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We shall now hear oral evidence from the Blueprint for Water coalition and the Chartered Institution of Water and Environmental Management. Would the new witnesses please identify themselves for the Committee?
I have been asking the other witnesses this morning and this afternoon about clause 22 of the Bill, which requires Ofwat to have a primary duty to increase the resilience in upstream sewerage water supply. Do you believe that such a duty should take precedence over Ofwat’s secondary duty, which is sustainability?
Colin Fenn: I will kick off and I am sure the others will be interested as well. Yes, absolutely. One of our concerns in the institution is to attain the balance that Mr Bishop talked about, between the trilogy of people, business and the environment. If there is a primary duty with the economic regulator to balance two, but not the environment as a third, inevitably at the point of trade-off, the balance between those trade-offs will not be sufficiently protective of the environment, in our view. So we would like to see the environment brought into the same position on the negotiating table as affordability for customers and financeability to discharge functions for water companies.
Rob Cunningham: Absolutely. We would very much like to see resilience and sustainability on an equal primary footing. I think resilience has a lot of merits in terms of providing a framework to analyse the industry: so is it resilient to shock? But it is very different from sustainability and at some point, particularly in the very narrow framing of the Bill—where resilience is framed in terms of ability to provide supplies to customers and maintain sewerage services—one potential way of maintaining security of supply is to take more water from the environment at the cost of sustainability. They do need to be on an equal footing so that we can understand those trade-offs more explicitly.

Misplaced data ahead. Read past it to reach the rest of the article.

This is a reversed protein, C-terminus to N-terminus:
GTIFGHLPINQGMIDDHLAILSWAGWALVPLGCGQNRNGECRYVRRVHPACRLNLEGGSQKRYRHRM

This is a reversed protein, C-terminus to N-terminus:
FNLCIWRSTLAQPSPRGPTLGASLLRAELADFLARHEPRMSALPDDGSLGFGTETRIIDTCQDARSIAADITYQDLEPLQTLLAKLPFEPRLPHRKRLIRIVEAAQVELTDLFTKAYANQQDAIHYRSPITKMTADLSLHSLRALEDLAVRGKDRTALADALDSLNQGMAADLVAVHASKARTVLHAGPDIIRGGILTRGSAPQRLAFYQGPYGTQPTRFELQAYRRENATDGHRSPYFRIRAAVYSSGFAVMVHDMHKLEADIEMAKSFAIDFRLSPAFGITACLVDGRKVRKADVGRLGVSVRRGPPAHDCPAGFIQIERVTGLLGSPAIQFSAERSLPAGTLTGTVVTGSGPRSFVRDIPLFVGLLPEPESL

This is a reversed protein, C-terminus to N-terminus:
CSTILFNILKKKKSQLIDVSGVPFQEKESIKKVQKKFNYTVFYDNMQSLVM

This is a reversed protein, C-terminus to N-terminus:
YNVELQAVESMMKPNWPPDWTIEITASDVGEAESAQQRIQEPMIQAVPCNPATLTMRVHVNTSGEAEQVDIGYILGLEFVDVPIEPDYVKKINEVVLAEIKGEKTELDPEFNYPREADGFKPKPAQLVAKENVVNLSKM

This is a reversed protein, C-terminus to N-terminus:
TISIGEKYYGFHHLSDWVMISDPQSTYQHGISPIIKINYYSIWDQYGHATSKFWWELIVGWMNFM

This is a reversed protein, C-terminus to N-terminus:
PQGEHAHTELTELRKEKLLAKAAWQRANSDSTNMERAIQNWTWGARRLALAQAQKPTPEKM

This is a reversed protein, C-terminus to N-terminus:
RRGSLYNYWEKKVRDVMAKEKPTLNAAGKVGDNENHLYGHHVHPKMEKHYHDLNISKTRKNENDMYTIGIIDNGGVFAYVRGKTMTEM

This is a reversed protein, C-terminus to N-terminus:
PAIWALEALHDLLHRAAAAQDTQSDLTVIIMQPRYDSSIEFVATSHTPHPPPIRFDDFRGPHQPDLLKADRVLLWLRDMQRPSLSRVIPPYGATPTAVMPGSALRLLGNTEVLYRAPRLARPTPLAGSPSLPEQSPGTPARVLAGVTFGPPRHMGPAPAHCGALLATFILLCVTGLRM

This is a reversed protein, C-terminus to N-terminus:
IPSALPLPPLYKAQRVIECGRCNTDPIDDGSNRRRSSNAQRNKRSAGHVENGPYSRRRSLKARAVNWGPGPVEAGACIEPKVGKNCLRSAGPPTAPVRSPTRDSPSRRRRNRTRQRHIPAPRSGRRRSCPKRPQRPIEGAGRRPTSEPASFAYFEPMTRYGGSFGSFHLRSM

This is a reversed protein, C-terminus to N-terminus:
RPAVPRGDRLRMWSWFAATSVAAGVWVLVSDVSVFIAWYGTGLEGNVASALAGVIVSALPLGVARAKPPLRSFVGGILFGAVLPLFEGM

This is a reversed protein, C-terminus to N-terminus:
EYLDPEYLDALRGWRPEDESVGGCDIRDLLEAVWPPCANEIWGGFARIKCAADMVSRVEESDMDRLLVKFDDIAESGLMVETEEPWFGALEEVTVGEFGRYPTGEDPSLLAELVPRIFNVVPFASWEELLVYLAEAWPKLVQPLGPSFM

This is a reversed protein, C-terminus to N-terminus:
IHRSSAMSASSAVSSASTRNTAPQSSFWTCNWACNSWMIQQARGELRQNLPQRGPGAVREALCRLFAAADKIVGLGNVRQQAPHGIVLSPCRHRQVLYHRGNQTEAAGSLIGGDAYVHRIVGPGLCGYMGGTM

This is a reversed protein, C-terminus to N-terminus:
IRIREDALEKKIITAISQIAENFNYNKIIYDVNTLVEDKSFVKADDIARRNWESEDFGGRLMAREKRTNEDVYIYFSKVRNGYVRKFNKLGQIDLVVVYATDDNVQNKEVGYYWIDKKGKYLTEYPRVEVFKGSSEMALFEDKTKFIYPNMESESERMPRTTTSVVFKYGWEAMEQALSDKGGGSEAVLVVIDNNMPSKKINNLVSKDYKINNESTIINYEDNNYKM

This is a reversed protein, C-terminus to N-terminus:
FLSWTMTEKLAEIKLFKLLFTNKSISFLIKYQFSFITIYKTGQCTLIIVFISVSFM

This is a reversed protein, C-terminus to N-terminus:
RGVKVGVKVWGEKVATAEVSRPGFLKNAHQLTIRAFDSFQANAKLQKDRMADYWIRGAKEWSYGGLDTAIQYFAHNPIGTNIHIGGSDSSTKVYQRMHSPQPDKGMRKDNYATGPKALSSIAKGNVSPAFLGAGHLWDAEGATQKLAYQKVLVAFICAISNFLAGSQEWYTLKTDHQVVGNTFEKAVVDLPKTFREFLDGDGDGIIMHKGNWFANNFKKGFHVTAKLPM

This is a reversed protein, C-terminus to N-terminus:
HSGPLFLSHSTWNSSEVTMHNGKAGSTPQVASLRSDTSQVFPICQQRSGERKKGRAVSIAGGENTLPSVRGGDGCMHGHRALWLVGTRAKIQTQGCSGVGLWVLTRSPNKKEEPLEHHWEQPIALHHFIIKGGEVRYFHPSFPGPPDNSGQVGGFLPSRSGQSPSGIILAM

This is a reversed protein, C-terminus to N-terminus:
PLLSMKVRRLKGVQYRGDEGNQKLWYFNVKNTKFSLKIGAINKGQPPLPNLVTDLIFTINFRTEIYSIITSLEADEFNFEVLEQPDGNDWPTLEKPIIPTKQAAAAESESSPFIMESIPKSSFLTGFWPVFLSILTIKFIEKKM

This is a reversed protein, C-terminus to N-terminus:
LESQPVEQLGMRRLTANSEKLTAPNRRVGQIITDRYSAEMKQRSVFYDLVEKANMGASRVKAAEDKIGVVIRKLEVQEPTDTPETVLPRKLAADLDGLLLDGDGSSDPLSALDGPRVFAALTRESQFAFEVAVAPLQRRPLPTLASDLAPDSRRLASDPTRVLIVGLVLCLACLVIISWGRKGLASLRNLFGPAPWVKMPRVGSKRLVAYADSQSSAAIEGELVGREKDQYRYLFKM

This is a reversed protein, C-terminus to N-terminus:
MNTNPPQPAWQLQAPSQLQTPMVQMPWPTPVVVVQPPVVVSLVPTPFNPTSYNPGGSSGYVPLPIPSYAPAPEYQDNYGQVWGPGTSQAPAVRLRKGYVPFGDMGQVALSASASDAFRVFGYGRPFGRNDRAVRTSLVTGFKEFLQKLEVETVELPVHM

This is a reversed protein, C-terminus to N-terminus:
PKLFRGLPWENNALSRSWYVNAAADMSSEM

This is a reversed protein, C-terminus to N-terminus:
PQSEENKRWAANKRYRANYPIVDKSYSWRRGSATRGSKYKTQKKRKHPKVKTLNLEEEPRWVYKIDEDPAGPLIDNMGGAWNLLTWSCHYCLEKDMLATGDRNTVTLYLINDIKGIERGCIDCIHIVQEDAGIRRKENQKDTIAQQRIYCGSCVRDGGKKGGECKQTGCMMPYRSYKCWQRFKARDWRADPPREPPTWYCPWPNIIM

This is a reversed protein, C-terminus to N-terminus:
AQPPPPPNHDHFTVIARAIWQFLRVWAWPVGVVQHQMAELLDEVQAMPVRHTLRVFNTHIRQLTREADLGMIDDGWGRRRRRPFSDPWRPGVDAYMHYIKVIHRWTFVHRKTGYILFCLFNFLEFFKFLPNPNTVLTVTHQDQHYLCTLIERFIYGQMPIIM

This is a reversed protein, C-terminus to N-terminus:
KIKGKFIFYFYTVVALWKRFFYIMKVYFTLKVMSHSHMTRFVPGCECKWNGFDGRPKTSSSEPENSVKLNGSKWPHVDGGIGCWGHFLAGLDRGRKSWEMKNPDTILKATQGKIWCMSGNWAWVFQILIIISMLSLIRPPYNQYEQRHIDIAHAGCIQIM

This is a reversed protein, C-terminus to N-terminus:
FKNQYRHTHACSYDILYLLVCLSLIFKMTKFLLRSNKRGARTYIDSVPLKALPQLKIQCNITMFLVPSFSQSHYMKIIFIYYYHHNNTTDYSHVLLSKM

Dr O'Neill: In the last price review there are a few examples of why there is a clear need for the sustainable development duty to be raised to a primary level. We saw examples in Hertfordshire where the water company put forward a number of metering and leakage schemes. Ofwat actually forced the company to remove that from their plan because they deemed the area to be in sort of water surplus, even though that surplus is just an illusion based on the abstraction licences that are really out of date and need to be reformed.
We think that there is a case already, and with the new powers that are in the Bill, specifically around upstream competition and clause 41, which means that Ofwat will have a yay or nay veto on compensation on the abstraction scheme, we think it is even more important.
Rob Cunningham: There is an enormous amount of literature out there on resilience. It is kind of both blessed and damned by the fact that it means everything to all people—a bit like “sustainability”—so there is a need to frame it in some way so that we understand what we are talking about. When you think about resilience and what the industry is about, you could absolutely consider the fact that the industry, through its operations—tackling pollution, managing demand, managing river flows—can contribute to the resilience of the natural environment to shocks like climate change.
You could broaden resilience to think about how the industry contributes to the resilience of the natural environment. You could also think about how resilient the industry is to financial shocks. There is a lot of interest in the press about the financing of these companies—the cost of debt and the levels of debt—so resilience is a concept that could be applied equally to the financial situation of the companies.
Colin Fenn: The environmental resilience is important to that. The wording of the clause currently has the ability to be resilient as providing security of supply to people and business against environmental constraints, or pressures I think was the word. That, to me, does not place the environmental on an equal footing with the needs of people and business, and all three ought to be entailed and included in the definition of resilience. It is about resilience to the greater volatility, which the challenges of population growth, climate change and lifestyle change inevitably bring towards us.